Thomas Frank is sat behind his desk with floppy hair, a big grin, and a smart Umbro jacket.
He’s engaging, friendly, and one of those people you can tell eats football for breakfast, lunch, and dinner. Gobbles it up. I ask him about the difference in stadium culture between here and Brøndby. He laughs a big Scandi laugh and talks about the South Side at Brøndby, which is, by all accounts, a nuts place to watch the game from. But then he bangs his hand really hard on the table and talks about the atmosphere at Griffin Park being more encompassing. More rock ‘n’ roll. The whole stadium cheering rather than just one stand.
I think about their engagement with the community, and ask him what makes the club different. He tells me that beyond science and algorithms and models: it’s about people. Plain and simple. “I would say that Brentford, in many ways, is a unique club,” says Franks. “You can call it innovative; you can call it forward thinking, creative and all that. Offensive football, sure. Nice. But I’ll just say there’s one word that we do better than everybody else in the football industry: that is togetherness. And that togetherness is created by the people who are in the club. We’re not doing anything special or thinking about it every single day; I just think that the one thing we’re very aware of is that the people we are getting in, staff or players or chefs or whoever, they need to be good people. That’s key. Number one. You need to be a good person. And that unique togetherness is what I think you can see getting ingrained into everybody. When new players see other players saying hello to people, they think, ‘Oh that’s what they do here, they go and say hello to you’. When we speak to people, they can see that we care. When we have these community projects, everything from Christmas and summer events to the postcards before the game, to everything—the mascots, everything. You can just see that with the players, it’s not a thing that they are forced to do, but they care and they like to do it. So we are a club that lives, feels, breathes, and produces togetherness.”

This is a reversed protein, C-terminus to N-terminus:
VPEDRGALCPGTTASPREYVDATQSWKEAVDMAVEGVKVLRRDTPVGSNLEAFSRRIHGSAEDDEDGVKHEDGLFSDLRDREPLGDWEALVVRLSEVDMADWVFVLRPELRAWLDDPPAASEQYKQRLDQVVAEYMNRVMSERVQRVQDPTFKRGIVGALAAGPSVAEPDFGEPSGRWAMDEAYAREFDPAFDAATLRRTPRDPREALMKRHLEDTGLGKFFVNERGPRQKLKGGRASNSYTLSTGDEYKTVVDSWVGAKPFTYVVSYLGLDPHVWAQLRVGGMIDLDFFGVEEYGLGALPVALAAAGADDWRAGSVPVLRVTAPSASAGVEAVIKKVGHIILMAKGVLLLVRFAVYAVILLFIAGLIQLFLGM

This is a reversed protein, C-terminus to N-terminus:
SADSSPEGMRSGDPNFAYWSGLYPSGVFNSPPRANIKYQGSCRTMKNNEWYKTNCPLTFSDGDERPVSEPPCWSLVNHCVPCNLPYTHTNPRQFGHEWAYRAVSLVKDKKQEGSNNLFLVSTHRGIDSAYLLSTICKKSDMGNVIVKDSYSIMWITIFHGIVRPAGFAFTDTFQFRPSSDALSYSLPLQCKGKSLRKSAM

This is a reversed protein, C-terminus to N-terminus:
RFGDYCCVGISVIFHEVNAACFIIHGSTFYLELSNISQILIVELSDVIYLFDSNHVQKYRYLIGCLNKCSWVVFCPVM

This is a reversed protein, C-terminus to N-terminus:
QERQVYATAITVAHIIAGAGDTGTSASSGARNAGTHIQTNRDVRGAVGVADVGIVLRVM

Moving to a new stadium isn’t like moving to a new house. It’s like trying to move thousands and thousands and thousands of people to a new house—no, a new home—all at exactly the same time. Whether we realise it or not, whether we tease our elders about getting the same pint from the same place from the same person every week or not, football fans are people of habit. Routine. We like to park in the same place; we like to walk the same route, eat the same things, sit in the same place, week after week, year after year, season after season. And, changing stadium changes all of that. But, with moving the things that count, Brentford are trying to do things the right way: by focussing on people, focussing on community, focussing on the things that makes football good.
This is an excerpt from a piece in MUNDIAL Issue 21, written by James Bird with photographs by Jon Barmby. MUNDIAL magazine reminds people why they love football, and you can read the full article on Brentford by buying Issue 21 here and getting it delivered to your door. You can subscribe to MUNDIAL here.